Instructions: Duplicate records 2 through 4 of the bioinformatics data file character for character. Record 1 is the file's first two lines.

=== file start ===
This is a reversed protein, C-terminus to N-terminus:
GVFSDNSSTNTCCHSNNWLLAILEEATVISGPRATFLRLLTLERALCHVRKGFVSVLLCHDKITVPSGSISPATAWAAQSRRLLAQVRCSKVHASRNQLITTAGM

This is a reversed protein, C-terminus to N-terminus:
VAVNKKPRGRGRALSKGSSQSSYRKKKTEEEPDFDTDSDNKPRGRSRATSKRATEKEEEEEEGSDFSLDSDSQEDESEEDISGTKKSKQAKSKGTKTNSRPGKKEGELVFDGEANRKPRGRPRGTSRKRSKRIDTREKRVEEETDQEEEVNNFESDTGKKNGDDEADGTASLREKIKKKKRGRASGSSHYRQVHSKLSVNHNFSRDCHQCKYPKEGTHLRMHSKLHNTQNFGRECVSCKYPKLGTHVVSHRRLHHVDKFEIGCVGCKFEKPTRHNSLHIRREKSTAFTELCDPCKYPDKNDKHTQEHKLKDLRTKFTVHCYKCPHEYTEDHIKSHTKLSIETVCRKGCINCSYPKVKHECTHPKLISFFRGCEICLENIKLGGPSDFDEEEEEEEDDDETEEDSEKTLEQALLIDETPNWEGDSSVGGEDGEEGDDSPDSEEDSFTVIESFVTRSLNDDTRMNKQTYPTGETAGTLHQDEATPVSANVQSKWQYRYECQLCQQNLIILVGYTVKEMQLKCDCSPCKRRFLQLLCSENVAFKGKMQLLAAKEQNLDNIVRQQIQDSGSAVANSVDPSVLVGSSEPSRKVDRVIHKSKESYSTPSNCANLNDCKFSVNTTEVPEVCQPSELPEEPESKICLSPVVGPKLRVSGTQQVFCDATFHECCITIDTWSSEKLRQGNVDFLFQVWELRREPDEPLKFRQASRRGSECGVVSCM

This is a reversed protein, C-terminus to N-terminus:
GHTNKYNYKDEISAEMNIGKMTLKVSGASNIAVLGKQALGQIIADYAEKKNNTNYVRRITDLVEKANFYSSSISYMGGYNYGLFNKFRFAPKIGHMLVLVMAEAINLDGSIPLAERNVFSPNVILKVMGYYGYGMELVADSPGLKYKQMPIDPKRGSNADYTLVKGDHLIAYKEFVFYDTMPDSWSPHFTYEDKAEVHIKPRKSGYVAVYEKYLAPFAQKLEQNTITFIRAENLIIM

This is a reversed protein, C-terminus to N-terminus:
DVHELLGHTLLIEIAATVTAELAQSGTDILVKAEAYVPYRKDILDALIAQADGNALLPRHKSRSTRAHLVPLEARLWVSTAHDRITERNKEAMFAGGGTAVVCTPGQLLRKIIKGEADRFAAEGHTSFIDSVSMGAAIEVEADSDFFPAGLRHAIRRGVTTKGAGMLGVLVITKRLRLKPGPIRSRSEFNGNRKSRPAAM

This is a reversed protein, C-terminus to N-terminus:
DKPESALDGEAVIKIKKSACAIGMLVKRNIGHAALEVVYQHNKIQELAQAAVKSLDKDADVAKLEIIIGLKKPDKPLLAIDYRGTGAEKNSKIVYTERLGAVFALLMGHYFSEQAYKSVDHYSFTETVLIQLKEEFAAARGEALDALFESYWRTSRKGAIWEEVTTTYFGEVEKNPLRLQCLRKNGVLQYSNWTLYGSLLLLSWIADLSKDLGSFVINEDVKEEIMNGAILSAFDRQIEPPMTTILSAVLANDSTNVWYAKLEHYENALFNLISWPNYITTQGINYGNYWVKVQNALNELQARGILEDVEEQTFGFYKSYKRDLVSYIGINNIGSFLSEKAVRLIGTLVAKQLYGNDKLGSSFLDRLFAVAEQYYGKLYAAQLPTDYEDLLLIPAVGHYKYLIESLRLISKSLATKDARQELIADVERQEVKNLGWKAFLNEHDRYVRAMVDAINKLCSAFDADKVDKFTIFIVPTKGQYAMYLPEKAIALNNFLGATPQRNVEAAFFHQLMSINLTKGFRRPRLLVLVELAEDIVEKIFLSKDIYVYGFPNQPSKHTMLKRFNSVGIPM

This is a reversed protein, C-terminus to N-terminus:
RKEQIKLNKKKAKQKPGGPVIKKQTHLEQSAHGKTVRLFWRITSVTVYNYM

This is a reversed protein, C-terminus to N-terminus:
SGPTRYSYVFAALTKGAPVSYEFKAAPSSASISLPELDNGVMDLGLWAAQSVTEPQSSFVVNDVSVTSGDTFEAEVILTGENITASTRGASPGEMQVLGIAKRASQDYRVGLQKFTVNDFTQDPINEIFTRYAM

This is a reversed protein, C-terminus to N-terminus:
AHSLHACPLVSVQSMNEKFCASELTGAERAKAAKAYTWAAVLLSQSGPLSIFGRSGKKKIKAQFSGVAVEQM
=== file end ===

This is a reversed protein, C-terminus to N-terminus:
VAVNKKPRGRGRALSKGSSQSSYRKKKTEEEPDFDTDSDNKPRGRSRATSKRATEKEEEEEEGSDFSLDSDSQEDESEEDISGTKKSKQAKSKGTKTNSRPGKKEGELVFDGEANRKPRGRPRGTSRKRSKRIDTREKRVEEETDQEEEVNNFESDTGKKNGDDEADGTASLREKIKKKKRGRASGSSHYRQVHSKLSVNHNFSRDCHQCKYPKEGTHLRMHSKLHNTQNFGRECVSCKYPKLGTHVVSHRRLHHVDKFEIGCVGCKFEKPTRHNSLHIRREKSTAFTELCDPCKYPDKNDKHTQEHKLKDLRTKFTVHCYKCPHEYTEDHIKSHTKLSIETVCRKGCINCSYPKVKHECTHPKLISFFRGCEICLENIKLGGPSDFDEEEEEEEDDDETEEDSEKTLEQALLIDETPNWEGDSSVGGEDGEEGDDSPDSEEDSFTVIESFVTRSLNDDTRMNKQTYPTGETAGTLHQDEATPVSANVQSKWQYRYECQLCQQNLIILVGYTVKEMQLKCDCSPCKRRFLQLLCSENVAFKGKMQLLAAKEQNLDNIVRQQIQDSGSAVANSVDPSVLVGSSEPSRKVDRVIHKSKESYSTPSNCANLNDCKFSVNTTEVPEVCQPSELPEEPESKICLSPVVGPKLRVSGTQQVFCDATFHECCITIDTWSSEKLRQGNVDFLFQVWELRREPDEPLKFRQASRRGSECGVVSCM

This is a reversed protein, C-terminus to N-terminus:
GHTNKYNYKDEISAEMNIGKMTLKVSGASNIAVLGKQALGQIIADYAEKKNNTNYVRRITDLVEKANFYSSSISYMGGYNYGLFNKFRFAPKIGHMLVLVMAEAINLDGSIPLAERNVFSPNVILKVMGYYGYGMELVADSPGLKYKQMPIDPKRGSNADYTLVKGDHLIAYKEFVFYDTMPDSWSPHFTYEDKAEVHIKPRKSGYVAVYEKYLAPFAQKLEQNTITFIRAENLIIM

This is a reversed protein, C-terminus to N-terminus:
DVHELLGHTLLIEIAATVTAELAQSGTDILVKAEAYVPYRKDILDALIAQADGNALLPRHKSRSTRAHLVPLEARLWVSTAHDRITERNKEAMFAGGGTAVVCTPGQLLRKIIKGEADRFAAEGHTSFIDSVSMGAAIEVEADSDFFPAGLRHAIRRGVTTKGAGMLGVLVITKRLRLKPGPIRSRSEFNGNRKSRPAAM